Rally rider leaves the peloton behind
Sara Poidevin is heading into her third year as a pro, racing for Rally Cycling. A strong climber, she turned heads last year in Colorado, demolishing the peloton on the steep climbs to the finish and sweeping all of the winner’s jerseys. Recently, the soft-spoken Albertan took some time to reflect on her career so far. How did you get started with bikes? When we were living in Cochrane, I was riding my bike to school when I was young, going with my mom every day. Once we moved to Canmore, we got more into mountain biking.
I started riding with the local mountain bike club in Canmore, the Rundle Mountain Cycling Club. I wanted to get into winter training as well, but at the time they only spring and summer programs, so I started working with a coach in Calgary. He was also the coach for the Alberta Cycling Association, so I got some opportunities to race for the provincial team doing both road and mountain bike racing.
When I was 16, I felt stronger on a road bike, so I wanted to put more effort into that. I joined the Bicisport Calgary Cycling Club.
And now you’re studying at the University of Calgary? Yes, I am studying kinesiology. It’s really busy, but there are a few students on Rally Cycling, so we fit in study sessions around our training rides to make it work. Katherine Maine is in kinesiology. Allison Beveridge is in the same program as me. Kelly [Catlin] is at school in math; Emma White is in computer science. Gillian Ellsay is also taking some classes. Erica Allar is taking her masters in education. One of our riders is still finishing high school.
How do you all fit in your studies when at a training camp? When we’re at a training camp, we’re training together. Then we have time together off the bike. Then we all have our time where we need to do our recovery stuff, and study as well. We give each other time to work alone, but also figure out when we need time together.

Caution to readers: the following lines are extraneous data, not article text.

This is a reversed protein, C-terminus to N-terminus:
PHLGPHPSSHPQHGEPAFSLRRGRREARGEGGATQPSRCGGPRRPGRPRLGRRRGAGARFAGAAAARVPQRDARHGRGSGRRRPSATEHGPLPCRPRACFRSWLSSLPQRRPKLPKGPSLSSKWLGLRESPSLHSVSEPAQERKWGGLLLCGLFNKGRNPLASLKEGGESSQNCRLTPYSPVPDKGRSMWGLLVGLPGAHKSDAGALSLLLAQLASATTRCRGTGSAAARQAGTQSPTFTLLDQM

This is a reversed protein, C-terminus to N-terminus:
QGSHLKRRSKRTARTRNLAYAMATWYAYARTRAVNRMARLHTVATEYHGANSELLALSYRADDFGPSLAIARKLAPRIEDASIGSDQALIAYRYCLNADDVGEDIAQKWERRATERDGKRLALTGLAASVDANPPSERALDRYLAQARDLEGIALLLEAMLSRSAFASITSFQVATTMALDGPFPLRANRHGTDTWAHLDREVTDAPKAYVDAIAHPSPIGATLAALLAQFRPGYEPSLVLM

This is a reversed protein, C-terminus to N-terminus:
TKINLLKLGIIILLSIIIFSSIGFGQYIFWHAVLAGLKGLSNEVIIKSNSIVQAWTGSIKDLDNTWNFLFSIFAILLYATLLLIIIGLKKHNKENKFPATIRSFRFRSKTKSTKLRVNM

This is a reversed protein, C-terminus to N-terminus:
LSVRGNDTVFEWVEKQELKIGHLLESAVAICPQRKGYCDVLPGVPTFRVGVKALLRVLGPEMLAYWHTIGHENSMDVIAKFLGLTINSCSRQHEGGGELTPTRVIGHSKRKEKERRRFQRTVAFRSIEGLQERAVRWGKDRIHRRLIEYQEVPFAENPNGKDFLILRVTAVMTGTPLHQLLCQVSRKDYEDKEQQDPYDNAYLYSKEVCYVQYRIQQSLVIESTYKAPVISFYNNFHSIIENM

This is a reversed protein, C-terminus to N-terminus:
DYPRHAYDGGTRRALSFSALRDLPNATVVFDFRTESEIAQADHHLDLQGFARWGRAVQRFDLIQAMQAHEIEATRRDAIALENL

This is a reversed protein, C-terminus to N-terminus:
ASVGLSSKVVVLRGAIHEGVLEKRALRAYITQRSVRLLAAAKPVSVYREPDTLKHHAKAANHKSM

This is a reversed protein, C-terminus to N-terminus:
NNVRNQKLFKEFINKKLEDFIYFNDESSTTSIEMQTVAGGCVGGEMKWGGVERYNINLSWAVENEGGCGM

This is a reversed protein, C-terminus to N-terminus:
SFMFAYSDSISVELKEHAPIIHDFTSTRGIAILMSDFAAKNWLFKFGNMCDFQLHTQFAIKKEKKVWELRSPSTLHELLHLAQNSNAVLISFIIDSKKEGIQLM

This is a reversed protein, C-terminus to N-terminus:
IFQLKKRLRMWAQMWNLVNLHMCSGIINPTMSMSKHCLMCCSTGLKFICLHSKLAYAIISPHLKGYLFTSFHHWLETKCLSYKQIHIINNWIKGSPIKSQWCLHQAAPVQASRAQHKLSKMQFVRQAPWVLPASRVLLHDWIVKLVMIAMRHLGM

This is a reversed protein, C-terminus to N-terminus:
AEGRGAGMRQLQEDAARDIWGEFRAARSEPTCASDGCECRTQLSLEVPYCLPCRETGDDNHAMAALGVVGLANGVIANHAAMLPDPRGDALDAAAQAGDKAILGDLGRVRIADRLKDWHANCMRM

It’s pretty funny. We will talk a lot about what courses we’re taking, and we’re also good at keeping each other motivated to study in the evenings.
Last year in Colorado, you swept all of the jerseys at the Colorado Classic after leaving the entire peloton behind. What was that like? I’ve wanted to race in Colorado for a long time because it’s such a beautiful. That event was a lot of fun. Some of my teammates and I went down a week early to get altitude-ready and get familiar with the area. The race was on beautiful roads through parks, and then way up in Breckenridge the next day. It was a really good event overall.
How have you developed your race-craft skills? I think our team has done a really good job of developing those skills. Rally Cycling has riders who have a lot of skills and who can give us advice. We always have a detailed plan going into every race, and then always have a debrief after, so we’re learning from our mistakes at every event, too.
Who do you look up to in the sport? Leah Kirchmann has been my mentor through the Bridge the Gap program, and has been an amazing role model for all cyclists in Canada. She’s always been good at communicating with me even though she’s busy racing. She always takes the time to reach out to see what’s going on.
Most of her advice is tied to specific situations, so it really helps me understand the details of the sport.
“Leah Kirchmann has been my mentor through the Bridge the Gap program, and has been an amazing role model for all cyclists in Canada. ”